“For of those to whom much is given, much is required.”
- President John F. Kennedy
Last night Keith and I took a private car service into Manhattan to watch the New York Rangers play the Los Angeles Kings in the fourth game of the Stanley Cup Finals. Clearly, given such an experience, there is no doubt we are among the fortunate in this fine nation.
While most of you that are reading this have worked hard to achieve your position, we have all also received a helping hand along the way. That helping hand may have been from a mentor, from a coach, or just being born somewhat lucky. But, regardless, we all now have the opportunity to give back.
In the spirit of #PayingItForward, Hedgeye has formed a non-for-profit called Hedgeye Cares, which will be dedicated to giving back to charities in Connecticut. Our inaugural event will be the 2014 Hedgeye Cares Golf Challenge to be held on September 16th at the Great River Golf Club in Milford, CT. The proceeds from this event will go to Bridgeport Caribe Youth Leaders (BCYL).
BCYL is non-profit based in Bridgeport, CT, one of the more economically disadvantaged cities in Connecticut, and provides athletic and enhanced educational opportunities to youths aged 5 to 18 to whom much has not been given. Currently, the program provides opportunities for some 500 kids in the Bridgeport area and we will be focused on expanding that number.
We hope you will consider joining us for a golf outing on September 16th and if you aren’t a golfer and or cannot make the event, we hope that you will consider sponsorship or auction donations and join us in #PayingItForward. Details can be found here.
Back to the Global Macro Grind...
Speaking of giving, the Kings actually gave the Rangers a fighting chance last night by losing 2 -1, so the Stanley Cup Finals return to the City of Angels this Friday. On some level, the Rangers have already exceeded expectations by winning last night. Specifically, of the 320 NBA, MLB or NHL teams that have found themselves up 3 – 0 in a seven game series, 65% have gone on to win the next game and close out the series.
In terms of coming back and winning the entire series from a 3 – 0 deficit, it has only happened four times in 171 opportunities in the NHL. For you math geeks, that equates to right around a 2.3% chance of overcoming a three game deficit. So is a comeback probable? No. But as they say, hope springs eternal.
Speaking of probabilities, as equity investors we can be pretty sure that volatility on the SP500, as measured by the VIX, won’t stay below 11 for long. Pull back a long term chart of the VIX on your Bloomberg this morning and you will see what we mean. The last time the VIX hit this level was actually January of 2007. Thereafter, volatility made a steady climb before peaking in October 2008 at ~60.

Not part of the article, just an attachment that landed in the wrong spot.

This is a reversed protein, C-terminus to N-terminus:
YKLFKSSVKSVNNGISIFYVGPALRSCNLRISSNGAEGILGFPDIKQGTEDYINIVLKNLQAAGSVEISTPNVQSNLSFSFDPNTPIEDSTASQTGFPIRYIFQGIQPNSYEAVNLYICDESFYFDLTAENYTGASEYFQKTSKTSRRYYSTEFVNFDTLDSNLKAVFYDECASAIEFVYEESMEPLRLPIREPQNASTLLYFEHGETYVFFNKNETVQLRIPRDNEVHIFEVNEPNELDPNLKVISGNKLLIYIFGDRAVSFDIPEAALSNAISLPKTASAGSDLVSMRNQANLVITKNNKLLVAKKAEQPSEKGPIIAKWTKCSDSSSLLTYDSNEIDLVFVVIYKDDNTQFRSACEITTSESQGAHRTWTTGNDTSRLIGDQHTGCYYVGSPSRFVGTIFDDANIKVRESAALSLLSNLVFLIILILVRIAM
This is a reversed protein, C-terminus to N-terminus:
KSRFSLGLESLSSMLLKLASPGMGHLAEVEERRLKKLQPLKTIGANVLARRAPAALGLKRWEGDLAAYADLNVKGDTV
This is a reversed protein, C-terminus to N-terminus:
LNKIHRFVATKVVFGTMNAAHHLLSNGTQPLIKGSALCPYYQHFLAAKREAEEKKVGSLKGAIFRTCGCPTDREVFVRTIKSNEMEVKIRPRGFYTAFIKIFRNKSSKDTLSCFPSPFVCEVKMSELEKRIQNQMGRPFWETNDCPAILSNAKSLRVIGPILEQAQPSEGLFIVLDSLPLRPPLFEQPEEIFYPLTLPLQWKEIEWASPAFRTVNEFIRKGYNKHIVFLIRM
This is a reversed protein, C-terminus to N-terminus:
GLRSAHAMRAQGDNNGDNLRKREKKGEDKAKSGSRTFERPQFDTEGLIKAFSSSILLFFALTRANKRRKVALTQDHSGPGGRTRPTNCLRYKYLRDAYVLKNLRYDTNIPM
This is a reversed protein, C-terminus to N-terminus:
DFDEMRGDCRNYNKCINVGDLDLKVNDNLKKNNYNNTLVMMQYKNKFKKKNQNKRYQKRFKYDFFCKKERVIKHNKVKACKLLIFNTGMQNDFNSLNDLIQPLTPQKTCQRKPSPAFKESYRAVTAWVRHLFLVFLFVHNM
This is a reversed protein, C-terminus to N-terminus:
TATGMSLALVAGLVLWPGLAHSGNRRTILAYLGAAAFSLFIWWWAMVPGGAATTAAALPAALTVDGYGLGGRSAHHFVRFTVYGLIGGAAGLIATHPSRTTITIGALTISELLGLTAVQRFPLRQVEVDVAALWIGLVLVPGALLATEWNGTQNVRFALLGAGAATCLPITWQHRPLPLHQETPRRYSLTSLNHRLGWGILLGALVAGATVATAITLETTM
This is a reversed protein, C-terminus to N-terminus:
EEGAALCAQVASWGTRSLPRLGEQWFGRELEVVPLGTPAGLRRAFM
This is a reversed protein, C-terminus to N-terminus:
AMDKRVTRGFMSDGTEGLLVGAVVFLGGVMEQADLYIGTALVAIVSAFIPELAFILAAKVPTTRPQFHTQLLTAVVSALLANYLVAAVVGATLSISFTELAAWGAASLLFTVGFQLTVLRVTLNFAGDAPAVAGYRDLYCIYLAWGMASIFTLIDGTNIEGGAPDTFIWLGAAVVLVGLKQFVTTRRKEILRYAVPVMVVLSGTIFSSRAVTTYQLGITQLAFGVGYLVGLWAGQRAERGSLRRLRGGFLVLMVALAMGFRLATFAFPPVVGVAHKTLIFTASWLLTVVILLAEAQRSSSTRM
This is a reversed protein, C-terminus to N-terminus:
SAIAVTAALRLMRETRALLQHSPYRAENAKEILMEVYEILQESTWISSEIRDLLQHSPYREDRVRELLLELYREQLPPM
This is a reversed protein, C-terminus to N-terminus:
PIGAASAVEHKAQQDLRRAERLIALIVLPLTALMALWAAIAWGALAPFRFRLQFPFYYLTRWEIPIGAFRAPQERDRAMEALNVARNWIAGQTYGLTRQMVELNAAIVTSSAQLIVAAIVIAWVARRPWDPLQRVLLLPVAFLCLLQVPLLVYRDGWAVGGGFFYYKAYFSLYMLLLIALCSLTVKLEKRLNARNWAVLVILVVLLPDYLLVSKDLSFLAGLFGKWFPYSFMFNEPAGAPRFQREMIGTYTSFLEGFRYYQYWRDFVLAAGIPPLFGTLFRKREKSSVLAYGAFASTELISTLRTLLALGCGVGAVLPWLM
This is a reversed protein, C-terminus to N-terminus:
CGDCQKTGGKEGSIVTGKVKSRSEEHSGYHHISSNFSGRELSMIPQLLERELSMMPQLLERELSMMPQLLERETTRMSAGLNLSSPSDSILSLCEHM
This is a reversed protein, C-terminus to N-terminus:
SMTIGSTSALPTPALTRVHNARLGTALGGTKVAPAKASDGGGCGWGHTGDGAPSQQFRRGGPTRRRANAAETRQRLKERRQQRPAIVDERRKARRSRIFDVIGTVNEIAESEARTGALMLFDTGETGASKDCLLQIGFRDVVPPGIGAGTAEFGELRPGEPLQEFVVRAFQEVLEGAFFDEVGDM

So as investors, feel free to bet that VIX will go lower from here, but practically that is about as likely as Iran, Honduras, or Costa Rica winning the World Cup. According to Oddshark.com, the odds on that are more than 1500 – 1. Math doesn’t always work, just ask California Chrome, but over time life is much simpler when we play the odds.
Speaking of odds, the likelihood is high that many of us wouldn’t have bet on a Eurozone Industrial production number that came in well ahead of expectations this morning. According to my colleague Ben Ryan:
“Industrial Production printed much stronger than expected (five-month high) for April with strength in energy and non-durable goods production which increased +2.5% and +2.1% respectively. Month-over-month, seasonally-adjusted industrial production increased +0.8%, beating expectations of +0.5%. Note that March was downwardly revised to -0.4%, so April’s increase follows a pretty bad number."
Following a bad number or not, that is the kind of number that we macro analysts underline with a big green highlighter (green being bullish) in our notebooks.
Even as European data continues to get better on the margin, we remain cautious, to say the least at current VIX levels, on the U.S. economy. In the Chart of the Day, we’ve highlighted our U.S. GDP summary table going back two years to March 2012.
The key takeaway from this table is that healthcare spending was critical in supporting GDP in the 1st quarter. With the census bureau’s release of the 1Q14 QSS survey yesterday, that estimate of healthcare spending saw a sharp negative reversal.
According to my colleague Christian Drake:
Services consumption was the singular source of strength in the 1Q14 GDP report and most of that was from Healthcare Services which contributed +1.01% to GDP – that estimate of accelerating healthcare consumption just got revised to negative growth which will take the final GDP estimate for 1Q down to -2.0% plus or minus.
The net-net of this is that the final estimate of 1Q GDP (June 25th) will be (even more) dismal and GDP is likely to miss the ever bullish consensus expectations for full year 2014. When combined with increasing uncertainty in the 2014 mid-term elections, see Eric Cantor, we may just have an opportunity for you equity bears to #PayItForward in the coming months.
Our immediate-term Global Macro Risk Ranges are now:
UST 10yr Yield 2.44%-2.67%
Keep your head, stick on the ice and belief in the Rangers,
Daryl G. Jones
Director of Research